Tuesday, February 6. This has been an uncomfortable day. When on my knees this morning, 4 crowd of vain thoughts broke in upon me: ashamed to continue in that posture, I got up and walked about the room in great distress, and before I could return to prayer, was sent for, and the whole day has passed in worldly business, till five-when I went to our meeting, at Mrs Walker's. I have had several severe trials to-day, and not my usual consolation of pouring out my complaint to God. O that he would take compassion on me, and deliver me from my sins and this present evil world! I would willingly depart and be with Christ.

Thursday, February 8.—This being the fast-day in the parish church, Canongate, I got up early, and besought the Lord to sanctify it to my soul. I endeavoured to recollect the sins of my life, and spread them before the Lord, that he might blot them out by the blood of the covenant, and renew me by his Spirit, I did not feel them as I ought, neither did I abhor myself, although I knew I was very sinful in the sight of God. O when wilt thou give me the victory over

myself !—I went to church, was very dead under the preaching of Mr B. in the forenoon; and notwithstanding my desire and prayer to be more benefited in the afternoon, by Mr Plenderleath's discourse, was still dead, and felt a heaviness on my spirits, and fears of not being worthy to come to the Lord's table. I have now been pouring out my complaint to the Lord, and crying to him to help me, and deliver my soul ; but have no answer to my prayers.

Yet still will I wait upon him. To whom can I go but unto thee, blessed Saviour; thou only canst deliver and give me peace.

I have chosen thee for my portion, I have counted the cost. I desire to be wholly thine ; to follow thee whithersoever thou mayest be pleased to lead me.

Only do thou grant me an interest in thy redemption, and sanctify me by thy truth, that I may glorify thee in soul and body in this world ; and when thou hast no more use for me here, receive me into thine everlasting habitations, to dwell in thy presence for ever.

Amen!

Friday, February 9.-—This morning I was much comforted by a visit from Mr Plenderleath; he stayed two hours, and exhorted and prayed in the family. He seems full of love to God and man.

My heart warmed towards him. I felt much sweetness of spirit, both while he was here and after he was gone ; it seemed as if the Lord was present with us--and surely he was, since we were met in his name. How dif. ferent the afternoon !—my usual trials; my affections cold, my thoughts confused—unable to pray or meditate. I have written to a friend who is a bigot, to exhort her to love and charity. I have also spoken a few words of exhortation to a servant ; but after all, I must set this down as an unprofitable day, and pray that it may not be remembered against me in judgment.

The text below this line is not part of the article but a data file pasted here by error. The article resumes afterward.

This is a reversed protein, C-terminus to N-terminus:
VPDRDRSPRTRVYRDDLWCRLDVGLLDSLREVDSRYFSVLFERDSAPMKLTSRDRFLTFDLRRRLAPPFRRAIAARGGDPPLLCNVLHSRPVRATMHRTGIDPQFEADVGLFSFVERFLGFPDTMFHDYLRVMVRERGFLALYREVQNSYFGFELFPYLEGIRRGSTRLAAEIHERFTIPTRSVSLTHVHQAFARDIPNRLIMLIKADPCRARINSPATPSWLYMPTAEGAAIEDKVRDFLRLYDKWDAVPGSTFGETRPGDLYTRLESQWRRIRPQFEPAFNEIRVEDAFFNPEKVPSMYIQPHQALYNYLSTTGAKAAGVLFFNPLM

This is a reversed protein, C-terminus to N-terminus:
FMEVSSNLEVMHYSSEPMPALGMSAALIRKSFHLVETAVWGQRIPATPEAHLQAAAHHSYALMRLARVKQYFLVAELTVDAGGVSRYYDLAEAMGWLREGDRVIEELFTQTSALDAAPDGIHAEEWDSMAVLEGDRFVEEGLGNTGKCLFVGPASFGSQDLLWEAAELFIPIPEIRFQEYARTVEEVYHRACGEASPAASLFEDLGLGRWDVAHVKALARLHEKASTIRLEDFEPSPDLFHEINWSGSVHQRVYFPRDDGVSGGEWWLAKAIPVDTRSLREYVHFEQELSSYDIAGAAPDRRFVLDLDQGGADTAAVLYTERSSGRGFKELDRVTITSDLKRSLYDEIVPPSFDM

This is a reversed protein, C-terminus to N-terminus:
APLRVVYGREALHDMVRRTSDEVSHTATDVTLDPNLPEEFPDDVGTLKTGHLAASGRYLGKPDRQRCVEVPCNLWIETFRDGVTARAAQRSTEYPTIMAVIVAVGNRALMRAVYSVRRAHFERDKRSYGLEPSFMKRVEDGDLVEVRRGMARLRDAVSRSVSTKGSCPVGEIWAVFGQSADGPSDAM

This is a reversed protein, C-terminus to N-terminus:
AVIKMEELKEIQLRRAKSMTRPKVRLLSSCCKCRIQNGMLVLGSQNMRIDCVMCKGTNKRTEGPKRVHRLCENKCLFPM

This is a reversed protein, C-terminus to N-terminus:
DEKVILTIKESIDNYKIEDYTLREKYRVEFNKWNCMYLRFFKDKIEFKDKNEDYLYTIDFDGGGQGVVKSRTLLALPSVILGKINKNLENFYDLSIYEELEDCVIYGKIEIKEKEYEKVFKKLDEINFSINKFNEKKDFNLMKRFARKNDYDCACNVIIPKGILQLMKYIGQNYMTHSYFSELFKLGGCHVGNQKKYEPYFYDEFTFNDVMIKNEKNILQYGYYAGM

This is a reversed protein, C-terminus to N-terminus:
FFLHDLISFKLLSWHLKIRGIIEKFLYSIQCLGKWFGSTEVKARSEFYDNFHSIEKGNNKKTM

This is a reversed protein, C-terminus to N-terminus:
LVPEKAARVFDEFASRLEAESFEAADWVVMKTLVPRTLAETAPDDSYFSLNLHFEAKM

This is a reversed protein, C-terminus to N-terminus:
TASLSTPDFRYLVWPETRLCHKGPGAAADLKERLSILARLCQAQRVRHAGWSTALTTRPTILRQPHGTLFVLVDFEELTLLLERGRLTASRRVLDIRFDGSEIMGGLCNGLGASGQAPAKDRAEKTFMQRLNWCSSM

their prey.

me.

time in prayer.

I so

February 10.-After prayer and reading this morning, I was thinking on my trials, when the Lord was pleased to show me that they proceed from the malice of his enemies, who rage violently when likely to lose

This accounts for my trouble increasing when I get nearer to the Lord. This plainly appears from the nature of my trials, as they tend to make me weary of religion, and to comply with the world for

present ease. But art not thou, O blessed Jehovali, stronger than the enemy? Thou art able to preserve

Unto thee I flee for protection and strength in the hour of temptation. Unto thee do I commit my soul.--This afternoon I was enabled to continue some

I endeavoured to lay hold on the Lord as my righteousness and my intercessor. lemnly gave myself to him, and besought him that I might not rest short of any of the privileges of his people ; but that he would purify my soul, and bring it to as great a degree of conformity to his image and will as was possible in this life, whatever I might suffer. I desired him alone as my portion, and took him to witness that I was willing to forsake all things for his sake. I went in the evening to the meeting, and found some access to the Lord in singing the first hymn, and in prayer. In my way home, I put up a prayer, which was answered.

My trials this evening were more severe than common; I have reason to bless God for the composure of spirit with which I have been enabled to bear them. Thy mercies, o God, are infinite ! O that my heart was more grateful !